If Greenberg had utilized the billions legitimately at his own disposal in a campaign against government regulation, he might have been bullying the system but he would not have been abusing it. But the Starr Foundation now has shown up in a major way in Greenberg’s massive anti-regulatory crusades.
The National Chamber Foundation is a 501(c)(3) arm of the U.S. Chamber of Commerce with the purpose of research and public policy analysis on issues of tort reform and other issues of concern to the business sector. On the board are the likes of Edwin Feulner, founder and president of the Heritage Foundation, Al From, founder and CEO of the Democratic Leadership Council, and Herbert London, president of the Hudson Institute. Eight figure grants from a multi-billion dollar mainstream foundation to the policy arm of the Chamber of Commerce, unmatched by any other major foundation, stand out as a philanthropic anomaly.
Between 2002 and 2006, there were 17 foundation grants to the National Chamber Foundation (NCF). Seven of those came from the likes of the Verizon Foundation, Publix Supermarkets, and the General Motors Foundation adding up to $2.2 million. The remaining 10 grants to NCF—adding up to a whopping $24.25 million—came from the Starr Foundation. Other major mainstream private foundations of Starr’s size and reputation, even the visibly conservative ones like Bradley or Olin for example, aren’t on the list, and Starr’s contributions overwhelm the much smaller grants from a handful of corporate funders to NCF.
Perhaps the Starr Foundation might simply be a fervent supporter of the NCF’s commitment against tort reform, one of Greenberg’s longtime causes; Starr also gave $500,000 in 2004 and $550,000 in 2006 to the conservative Manhattan Institute for Policy Research  for what seems to be its tort reform project. In light of class action suits against AIG, Greenberg once called on investors to stop purchasing government bonds in states that did not enact tort reform legislation and referred to tort lawyers as “terrorists.”
But the foundation’s interest in the Chamber appears to go beyond common concerns about class action litigation against corporations. The U.S. Chamber’s national apparatus has long been close to and supportive of AIG and Greenberg. Money to the National Chamber Foundation appears to flow directly and indirectly to the Chamber itself for its public policy programs and some staffing. According to review of at least three years of recent 990s, NCF apparently held and owned several million dollars worth of AIG stock. At the helm of the Chamber, Thomas J. Donohue has been consistently and vocally supportive of Greenberg and AIG even after the SEC and New York State AG investigations that led to Greenberg’s removal from the AIG board.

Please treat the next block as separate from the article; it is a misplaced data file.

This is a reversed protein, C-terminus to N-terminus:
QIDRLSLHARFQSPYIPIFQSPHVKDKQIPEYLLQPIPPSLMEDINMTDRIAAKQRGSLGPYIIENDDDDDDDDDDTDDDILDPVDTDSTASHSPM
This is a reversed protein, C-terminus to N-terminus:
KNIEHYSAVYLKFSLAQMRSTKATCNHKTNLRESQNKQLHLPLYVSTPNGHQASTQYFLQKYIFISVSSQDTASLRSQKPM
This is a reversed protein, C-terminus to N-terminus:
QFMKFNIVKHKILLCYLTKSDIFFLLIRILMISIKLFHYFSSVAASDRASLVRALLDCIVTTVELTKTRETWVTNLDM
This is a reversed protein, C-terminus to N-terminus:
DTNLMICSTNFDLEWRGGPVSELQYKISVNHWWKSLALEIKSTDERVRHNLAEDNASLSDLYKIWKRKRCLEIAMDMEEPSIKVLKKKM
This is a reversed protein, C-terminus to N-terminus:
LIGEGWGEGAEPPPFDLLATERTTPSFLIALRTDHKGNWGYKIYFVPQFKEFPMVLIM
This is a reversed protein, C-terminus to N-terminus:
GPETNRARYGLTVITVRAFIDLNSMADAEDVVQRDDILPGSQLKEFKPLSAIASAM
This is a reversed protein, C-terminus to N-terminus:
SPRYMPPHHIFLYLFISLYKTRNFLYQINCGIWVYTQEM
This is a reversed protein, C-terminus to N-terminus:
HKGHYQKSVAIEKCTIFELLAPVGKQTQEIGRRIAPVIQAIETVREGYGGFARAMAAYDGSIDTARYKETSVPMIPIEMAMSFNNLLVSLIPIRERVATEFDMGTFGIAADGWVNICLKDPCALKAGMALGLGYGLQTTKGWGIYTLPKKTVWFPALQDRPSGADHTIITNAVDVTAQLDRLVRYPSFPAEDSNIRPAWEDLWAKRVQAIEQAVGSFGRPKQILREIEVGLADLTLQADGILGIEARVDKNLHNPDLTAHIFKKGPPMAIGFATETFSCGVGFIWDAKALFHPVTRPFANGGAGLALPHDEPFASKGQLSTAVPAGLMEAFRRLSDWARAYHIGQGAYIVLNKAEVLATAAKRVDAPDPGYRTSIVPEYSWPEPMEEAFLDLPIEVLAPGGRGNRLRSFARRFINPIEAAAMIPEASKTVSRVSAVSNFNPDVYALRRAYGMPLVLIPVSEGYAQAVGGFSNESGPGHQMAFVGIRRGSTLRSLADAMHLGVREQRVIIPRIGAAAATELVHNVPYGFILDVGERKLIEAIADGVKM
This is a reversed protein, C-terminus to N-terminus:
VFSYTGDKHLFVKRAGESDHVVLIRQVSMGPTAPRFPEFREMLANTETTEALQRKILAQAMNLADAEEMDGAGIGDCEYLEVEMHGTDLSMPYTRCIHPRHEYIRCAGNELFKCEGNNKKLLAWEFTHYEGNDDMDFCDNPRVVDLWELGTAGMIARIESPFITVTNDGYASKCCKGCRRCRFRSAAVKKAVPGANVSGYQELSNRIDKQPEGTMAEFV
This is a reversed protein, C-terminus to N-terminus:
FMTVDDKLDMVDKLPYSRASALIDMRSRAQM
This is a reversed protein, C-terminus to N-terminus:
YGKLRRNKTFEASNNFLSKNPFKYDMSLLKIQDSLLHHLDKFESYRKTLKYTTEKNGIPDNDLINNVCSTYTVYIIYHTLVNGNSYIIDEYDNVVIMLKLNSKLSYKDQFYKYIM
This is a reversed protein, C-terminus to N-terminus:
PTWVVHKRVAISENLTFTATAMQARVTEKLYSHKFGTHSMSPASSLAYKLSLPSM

The Chamber (a 501(c)(6) organization) and the National Chamber Foundation (a 501(c)(3)) do public policy education and, in the case of the Chamber itself, lobbying against government regulation of the business sector. According to Political Money Line (Congressional Quarterly’s Money-in-politics database), the U.S. Chamber of Commerce was the nation’s top spending lobbying entity in its last half of 2005 filings devoting $10.5 million to its Capitol Hill policy agenda (not counting an additional $10.25 million in lobbying expenditures by the U.S. Chamber of Commerce institute for Legal Reform, #4 on the list), and ranked #2 for the first half of 2006 with $14.3 million in lobbying expenditures (the Chamber’s Institute for Legal Reform stood at #7 with $9.2 million). In past expenditure reports, names listed as staff of the National Chamber Foundation have shown up as listed lobbyists for the U.S. Chamber of Commerce.
Perhaps Starr’s distinctive support for the Chamber is simply the result of the foundation’s ideological support of the Chamber’s anti-regulatory agenda, completely unrelated to Hank Greenberg’s having been impaled on the horns of Sarbanes-Oxley as implemented by the New York State AG and the federal Securities & Exchange Commission. But in light of Hank Greenberg’s all-out frontal assault against government regulation and Sarbanes-Oxley—as well as a desperate and generally understandable desire to resurrect his personal and professional image—the Starr Foundation grantmaking to the Chamber’s (c)(3) affiliate looks a little too focused on his personal (reputational and, as the AG’s report suggests, pecuniary) interests.
Maybe if the Starr Foundation‘s convergence with Greenberg’s personal and political ended with the grants to the National Chamber Foundation—only minimally reported in the press to date—that would be the end of the story. But it’s not.